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Open AccessArticle
Transitioning toward Sustainable Cities—Challenges of Collaboration and Integration
Sustainability 2020, 12(11), 4509; https://doi.org/10.3390/su12114509 - 02 Jun 2020
Abstract
The transition towards sustainable cities cannot be solved by individual stakeholders and organisations acting alone. Better governance for tackling such complex problems, including policy change and innovation adoption, will require purposeful collaboration. This is particularly evident in projects that involve integration across scales. [...] Read more.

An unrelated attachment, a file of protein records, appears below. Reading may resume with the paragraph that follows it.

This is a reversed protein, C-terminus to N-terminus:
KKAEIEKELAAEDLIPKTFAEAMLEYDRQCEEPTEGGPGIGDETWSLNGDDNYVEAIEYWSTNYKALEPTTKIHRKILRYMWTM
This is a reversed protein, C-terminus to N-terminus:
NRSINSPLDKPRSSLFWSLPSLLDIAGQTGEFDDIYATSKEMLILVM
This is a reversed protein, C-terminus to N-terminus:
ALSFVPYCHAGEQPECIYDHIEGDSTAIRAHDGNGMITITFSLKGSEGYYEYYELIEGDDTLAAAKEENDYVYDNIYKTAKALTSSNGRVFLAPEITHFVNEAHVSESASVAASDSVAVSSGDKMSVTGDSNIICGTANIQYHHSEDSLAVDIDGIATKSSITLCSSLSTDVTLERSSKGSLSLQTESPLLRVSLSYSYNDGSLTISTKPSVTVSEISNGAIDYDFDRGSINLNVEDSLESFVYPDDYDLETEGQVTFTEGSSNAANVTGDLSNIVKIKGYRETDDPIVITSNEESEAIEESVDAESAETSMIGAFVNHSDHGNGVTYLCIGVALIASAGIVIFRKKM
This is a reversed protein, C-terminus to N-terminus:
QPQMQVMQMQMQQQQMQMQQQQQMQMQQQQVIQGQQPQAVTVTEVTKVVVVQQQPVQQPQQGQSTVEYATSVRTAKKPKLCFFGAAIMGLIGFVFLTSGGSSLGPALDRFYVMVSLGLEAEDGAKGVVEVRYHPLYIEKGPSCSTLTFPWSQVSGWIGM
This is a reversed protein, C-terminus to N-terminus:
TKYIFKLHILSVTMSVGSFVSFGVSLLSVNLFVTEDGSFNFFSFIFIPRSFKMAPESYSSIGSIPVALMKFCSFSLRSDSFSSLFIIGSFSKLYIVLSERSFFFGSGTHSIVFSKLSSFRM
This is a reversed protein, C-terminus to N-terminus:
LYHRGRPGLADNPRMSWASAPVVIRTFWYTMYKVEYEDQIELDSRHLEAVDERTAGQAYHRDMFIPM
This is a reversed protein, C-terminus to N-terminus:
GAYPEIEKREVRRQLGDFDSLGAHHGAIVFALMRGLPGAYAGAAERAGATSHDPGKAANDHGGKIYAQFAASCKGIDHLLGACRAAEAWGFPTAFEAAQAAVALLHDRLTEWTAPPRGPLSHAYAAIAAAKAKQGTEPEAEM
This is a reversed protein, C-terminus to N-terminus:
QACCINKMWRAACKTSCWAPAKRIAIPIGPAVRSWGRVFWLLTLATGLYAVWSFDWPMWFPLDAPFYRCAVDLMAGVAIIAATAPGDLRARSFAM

The transition towards sustainable cities cannot be solved by individual stakeholders and organisations acting alone. Better governance for tackling such complex problems, including policy change and innovation adoption, will require purposeful collaboration. This is particularly evident in projects that involve integration across scales. Our case-study research compared six water-related innovations in large cities in Australia, the Netherlands, and the US. We found that government agencies, water utilities, professional organisations, and industry innovators were all vital actors, along with supportive community education. In the initiation phase of innovation, informal networks were used by sustainable innovation champions to galvanise support. As pilot projects emerged, more formal supportive processes and financial incentives were crucial. For large projects and for the mainstreaming of pilot projects, the role of formal coordination and integration mechanisms became vital for coherent and successful implementation. Various forms of network-based collaborative work were utilised, but the designation of a key coordinating organisation was found to be helpful in maintaining focus and momentum. Coordination activities across organisations, scales, and time were enhanced by the strength of core values and culture, such as valuing stakeholder engagement, innovation, flexibility, and having a focus on outcomes. Overall, this research demonstrated the need to continually evaluate the innovation process to ensure that key ingredients (suitable for each context) are implemented in a timely manner to strengthen the process and enable effective and purposeful collaboration. Full article